Why I Love a GLOCK 22

By CTD Rob published on in Glock, Handguns

Since 1990, droves of both law enforcement and civilians have carried the GLOCK 22 for duty and personal protection. It remains one of the most common pistols purchased and shares many similarities to its smaller 9mm brothers, the GLOCKs 17 and 19. What makes the GLOCK 22 such a long-term winner? What features made this handgun the quintessential law enforcement sidearm? What advantages does the .40 S&W caliber have over 9mm or .45 ACP?

Long Term Winner

GLOCK 22 .40 S&W

GLOCK 22 .40 S&W

Reliability. Law enforcement firearms need to work every time. Personal protection guns need to work every time. I personally own two 1911s, a variety of Berettas, Tauruses, Kel-Tecs and some other brands I’d rather not admit, but my GLOCK sits within arm’s reach most of the time. I currently have no children in the house so I tend to have a gun nearby in rooms where I spend the most time. My kitchen gun is a GLOCK. I’ve put about 4,000 rounds through that thing and the only malfunctions I recall were caused by an abused magazine I borrowed from my brother. The ammo I was using was shoddy to boot. With a proper magazine and decent ammo, that gun goes bang every time I pull the trigger. That famous GLOCK reliability that helped build their reputation as a trustworthy firearm, no doubt helped their sales numbers.

Features

There are much fancier looking guns out there. GLOCKs are like power tools. They are not exactly beautiful works of art and their design screams ruggedness, reliability and utility. Police departments use them not only because they work, but because they can train anyone to use them. Their safe action trigger works well as a deterrent to accidental discharges. The trigger system works in such a way that you essentially have two triggers in one. Unless you depress the first trigger, the main mechanism won’t budge. This makes it easy to use in an emergency since you don’t have to fiddle with a thumb safety. The trigger is light enough to produce accurate shots, but heavy enough that you almost can’t cycle the weapon by accident. Designers also intended to make sure the gun would not fire when dropped. An internal drop safety prevents any chance of the gun discharging if it falls from your holster. There is also a firing pin safety which disengages when the operator pulls back on the trigger.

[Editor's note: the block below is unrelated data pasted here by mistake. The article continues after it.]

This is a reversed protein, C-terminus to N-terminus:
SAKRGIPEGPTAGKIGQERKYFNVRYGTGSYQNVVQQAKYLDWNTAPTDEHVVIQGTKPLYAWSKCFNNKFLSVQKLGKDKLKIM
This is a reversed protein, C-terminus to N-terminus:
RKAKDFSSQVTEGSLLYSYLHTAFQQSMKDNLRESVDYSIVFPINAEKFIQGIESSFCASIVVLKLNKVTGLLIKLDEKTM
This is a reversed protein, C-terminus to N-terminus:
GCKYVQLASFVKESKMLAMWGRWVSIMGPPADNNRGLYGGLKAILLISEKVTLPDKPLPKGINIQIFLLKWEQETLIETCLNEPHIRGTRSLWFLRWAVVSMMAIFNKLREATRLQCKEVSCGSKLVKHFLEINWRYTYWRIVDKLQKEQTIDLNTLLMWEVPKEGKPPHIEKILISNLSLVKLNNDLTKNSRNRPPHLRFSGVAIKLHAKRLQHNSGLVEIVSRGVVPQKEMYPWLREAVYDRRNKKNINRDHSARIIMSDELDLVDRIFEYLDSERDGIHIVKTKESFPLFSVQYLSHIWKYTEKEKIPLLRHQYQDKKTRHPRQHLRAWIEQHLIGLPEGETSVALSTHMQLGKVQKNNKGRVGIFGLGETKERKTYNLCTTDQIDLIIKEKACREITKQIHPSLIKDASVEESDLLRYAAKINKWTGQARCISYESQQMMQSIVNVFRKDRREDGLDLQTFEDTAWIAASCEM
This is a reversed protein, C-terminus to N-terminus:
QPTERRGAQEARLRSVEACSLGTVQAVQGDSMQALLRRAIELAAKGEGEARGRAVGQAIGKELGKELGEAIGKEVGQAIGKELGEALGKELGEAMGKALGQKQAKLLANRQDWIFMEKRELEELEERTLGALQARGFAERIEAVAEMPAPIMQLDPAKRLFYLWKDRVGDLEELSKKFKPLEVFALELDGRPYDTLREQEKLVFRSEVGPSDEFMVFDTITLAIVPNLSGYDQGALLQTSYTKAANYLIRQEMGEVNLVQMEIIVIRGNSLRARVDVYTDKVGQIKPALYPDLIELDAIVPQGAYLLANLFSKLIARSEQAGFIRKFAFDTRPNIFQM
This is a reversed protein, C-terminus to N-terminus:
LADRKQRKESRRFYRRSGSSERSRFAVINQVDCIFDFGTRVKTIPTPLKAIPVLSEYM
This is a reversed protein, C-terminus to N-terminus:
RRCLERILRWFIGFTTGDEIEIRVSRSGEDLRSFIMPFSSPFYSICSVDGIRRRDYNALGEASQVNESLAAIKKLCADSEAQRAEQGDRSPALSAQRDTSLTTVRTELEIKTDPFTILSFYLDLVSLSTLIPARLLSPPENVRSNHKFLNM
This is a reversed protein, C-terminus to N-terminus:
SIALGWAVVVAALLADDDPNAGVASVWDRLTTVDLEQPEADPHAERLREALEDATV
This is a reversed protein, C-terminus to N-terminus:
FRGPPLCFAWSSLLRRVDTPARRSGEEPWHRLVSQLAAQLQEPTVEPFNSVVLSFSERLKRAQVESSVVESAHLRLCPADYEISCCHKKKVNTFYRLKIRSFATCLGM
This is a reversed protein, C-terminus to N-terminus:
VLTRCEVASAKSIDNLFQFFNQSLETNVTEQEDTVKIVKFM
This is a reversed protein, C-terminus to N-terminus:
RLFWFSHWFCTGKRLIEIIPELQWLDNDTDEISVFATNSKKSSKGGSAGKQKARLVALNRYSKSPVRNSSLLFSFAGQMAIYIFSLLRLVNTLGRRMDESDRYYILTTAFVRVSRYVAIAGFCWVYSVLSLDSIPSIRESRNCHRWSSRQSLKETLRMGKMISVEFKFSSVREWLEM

The Numbers

.40 S&W Cartridge

.40 S&W Cartridge

GLOCK doesn’t have the easiest model number system to remember. A GLOCK 17 is a 9mm, so is a GLOCK 19. A GLOCK 20 is a 10mm while the 21 is a .45 ACP. The 22, 23, and 24, 27 and 35 are all .40 caliber handguns. Sorry about all the crazy numbers, but those model numbers are not that intuitive. In the case of the GLOCK 22, you get a standard 15-round magazine. The less powerful GLOCK 17 in 9mm holds 17 rounds. This means you only sacrifice two rounds while getting a substantial increase in kinetic energy. The exact differences vary greatly depending on the ammunition you are using, but as a rule, a standard non +P 9mm projectile hits with about 380-420 foot-pounds of kinetic energy. The .40 caliber delivers somewhere between 420-500 foot-pounds. For comparison, the huge .45 ACP rings in between 415-620 foot-pounds. This makes the .40 caliber a nice middle ground of magazine capacity and performance. Some argue that it is the best all-around cartridge for duty carry—I’m starting to become a believer.

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Comments (10)

  • EdH

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    Carried one for 7 years not one hiccup.

    Reply

  • Daddy Hawk

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    Another advantage of the .40 over the 9mm is that a 9mm barrel can be dropped into a .40 slide for a multi caliber option. Add a couple of 9mm mags, and your 22, 23, etc can shoot both .40 and 9mm depending on your budget and ammo availability. That swap does not work in the opposite direction from what I have read.

    Reply

  • Carl Harris Jr

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    I have one (G22) and love it . I’m having a hard time finding extra mags right now . Anyone know where some are at a good price ? I also have a mag I would like to rebuild , spring , floorplate ect.ect. but cant even find the parts .

    Reply

  • DB Cooper

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    You forgot the Glock 18!